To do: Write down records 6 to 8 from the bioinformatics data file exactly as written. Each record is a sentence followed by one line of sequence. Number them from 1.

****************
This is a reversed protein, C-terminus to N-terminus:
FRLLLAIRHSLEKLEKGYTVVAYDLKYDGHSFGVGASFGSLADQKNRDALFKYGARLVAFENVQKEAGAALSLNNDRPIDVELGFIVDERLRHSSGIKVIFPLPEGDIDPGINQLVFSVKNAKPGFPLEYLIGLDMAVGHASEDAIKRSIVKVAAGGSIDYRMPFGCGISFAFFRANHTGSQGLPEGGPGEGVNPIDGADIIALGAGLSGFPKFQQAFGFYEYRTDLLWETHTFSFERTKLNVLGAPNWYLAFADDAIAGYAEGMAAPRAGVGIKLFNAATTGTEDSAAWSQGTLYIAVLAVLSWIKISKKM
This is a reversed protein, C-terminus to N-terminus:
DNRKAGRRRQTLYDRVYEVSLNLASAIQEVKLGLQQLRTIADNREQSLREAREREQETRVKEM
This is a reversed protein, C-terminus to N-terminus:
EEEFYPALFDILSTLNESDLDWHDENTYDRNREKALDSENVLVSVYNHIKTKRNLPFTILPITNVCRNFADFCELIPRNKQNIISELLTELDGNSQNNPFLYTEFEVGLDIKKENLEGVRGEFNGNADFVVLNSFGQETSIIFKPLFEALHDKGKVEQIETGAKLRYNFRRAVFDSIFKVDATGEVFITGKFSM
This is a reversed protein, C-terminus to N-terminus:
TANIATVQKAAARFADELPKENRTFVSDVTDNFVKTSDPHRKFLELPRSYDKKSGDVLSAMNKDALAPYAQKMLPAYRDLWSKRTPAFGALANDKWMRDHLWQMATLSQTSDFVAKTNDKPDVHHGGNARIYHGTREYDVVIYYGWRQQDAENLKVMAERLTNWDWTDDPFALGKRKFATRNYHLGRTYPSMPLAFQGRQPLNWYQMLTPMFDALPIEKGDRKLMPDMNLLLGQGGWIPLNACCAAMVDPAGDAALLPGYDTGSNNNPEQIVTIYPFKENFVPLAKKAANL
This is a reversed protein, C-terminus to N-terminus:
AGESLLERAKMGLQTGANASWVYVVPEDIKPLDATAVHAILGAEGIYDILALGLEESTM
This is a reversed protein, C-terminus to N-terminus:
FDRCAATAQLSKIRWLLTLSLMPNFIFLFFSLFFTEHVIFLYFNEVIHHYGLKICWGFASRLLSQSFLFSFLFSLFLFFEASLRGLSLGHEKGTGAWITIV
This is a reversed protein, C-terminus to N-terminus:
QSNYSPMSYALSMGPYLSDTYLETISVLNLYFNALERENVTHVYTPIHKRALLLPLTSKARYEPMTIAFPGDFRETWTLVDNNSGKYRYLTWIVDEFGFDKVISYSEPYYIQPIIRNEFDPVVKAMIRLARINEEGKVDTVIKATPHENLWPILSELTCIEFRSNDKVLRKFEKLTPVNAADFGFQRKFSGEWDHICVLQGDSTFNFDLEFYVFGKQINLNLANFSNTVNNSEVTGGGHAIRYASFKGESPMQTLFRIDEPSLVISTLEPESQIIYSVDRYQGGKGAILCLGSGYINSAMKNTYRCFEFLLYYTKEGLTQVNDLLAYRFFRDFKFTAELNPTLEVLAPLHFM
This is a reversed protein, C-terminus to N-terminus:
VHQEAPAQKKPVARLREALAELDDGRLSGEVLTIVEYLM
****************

This is a reversed protein, C-terminus to N-terminus:
FDRCAATAQLSKIRWLLTLSLMPNFIFLFFSLFFTEHVIFLYFNEVIHHYGLKICWGFASRLLSQSFLFSFLFSLFLFFEASLRGLSLGHEKGTGAWITIV
This is a reversed protein, C-terminus to N-terminus:
QSNYSPMSYALSMGPYLSDTYLETISVLNLYFNALERENVTHVYTPIHKRALLLPLTSKARYEPMTIAFPGDFRETWTLVDNNSGKYRYLTWIVDEFGFDKVISYSEPYYIQPIIRNEFDPVVKAMIRLARINEEGKVDTVIKATPHENLWPILSELTCIEFRSNDKVLRKFEKLTPVNAADFGFQRKFSGEWDHICVLQGDSTFNFDLEFYVFGKQINLNLANFSNTVNNSEVTGGGHAIRYASFKGESPMQTLFRIDEPSLVISTLEPESQIIYSVDRYQGGKGAILCLGSGYINSAMKNTYRCFEFLLYYTKEGLTQVNDLLAYRFFRDFKFTAELNPTLEVLAPLHFM
This is a reversed protein, C-terminus to N-terminus:
VHQEAPAQKKPVARLREALAELDDGRLSGEVLTIVEYLM